There has been tremendous growth in Corporate Community Involvement (CCI) projects of all sizes in recent years. This has been encouraged by organisations such as Business in the Community in the UK, which provides information designed to motivate businesses and government to engage in CCI. In fact, the projects incorporated into some companies’ strategy implementation are now so extensive that they are having a profound impact on community development. Corporate Community Involvement examines CCI as a distinct type of corporate social responsibility and the nature of the relationship between business and society. Bilge Uyan-Atay considers that CCI has been poorly described and researched, concentrating mainly on Western Europe and the USA, failing to consider different institutional contexts and to make the best use of available theory to uncover a more holistic perspective. The author’s native Turkey is a secular, developing country with a growing economy. This provides a distinctive environment in which to study CCI. The author explores and analyses economic, strategic, cultural and institutional influences on CCI and its relationships to and differences from corporate social responsibility.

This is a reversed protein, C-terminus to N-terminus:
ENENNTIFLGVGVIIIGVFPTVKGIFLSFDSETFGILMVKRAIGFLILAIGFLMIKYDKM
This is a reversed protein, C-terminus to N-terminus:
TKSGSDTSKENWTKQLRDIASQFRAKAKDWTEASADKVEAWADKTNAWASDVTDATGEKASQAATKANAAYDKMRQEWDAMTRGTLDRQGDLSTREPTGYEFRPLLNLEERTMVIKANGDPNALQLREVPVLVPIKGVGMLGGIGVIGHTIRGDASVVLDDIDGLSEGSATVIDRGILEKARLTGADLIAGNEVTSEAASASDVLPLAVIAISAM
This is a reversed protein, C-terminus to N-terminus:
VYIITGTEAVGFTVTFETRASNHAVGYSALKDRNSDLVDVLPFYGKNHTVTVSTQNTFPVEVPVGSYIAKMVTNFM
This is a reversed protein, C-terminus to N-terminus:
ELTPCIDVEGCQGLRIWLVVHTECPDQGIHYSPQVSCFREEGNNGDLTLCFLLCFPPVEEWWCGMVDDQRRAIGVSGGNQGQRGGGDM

’The premise of this book is to explain corporate community involvement other than corporate social responsibility. Dr Bilge Uyan-Atay shows how a business entity separates its community outreach initiatives and identifies the patterns according to the characteristics of different industries and companies. The extent of community involvement trends in Turkey is outlined for the first time in this book and compared against those from other countries. Dr Uyan-Atay provides detailed analyses of companies based on why and how they want to make donations, choose to become sponsors, or engage in other types of community involvement. This book is a great source for professionals and researchers who want to learn every aspect of the community involvement of private companies.’ Guler Aras, Yildiz Technical University, Turkey 'We know little about corporate community involvement in developing and advanced developing economies and this interesting study starts to fill this gap by providing an insightful analysis of corporate community involvement in Turkey. The analysis draws on a fascinating primary data set which is strengthened by extensive interviewing in indigenous Turkish companies.' Andrew Millington, University of Bath School of Management, UK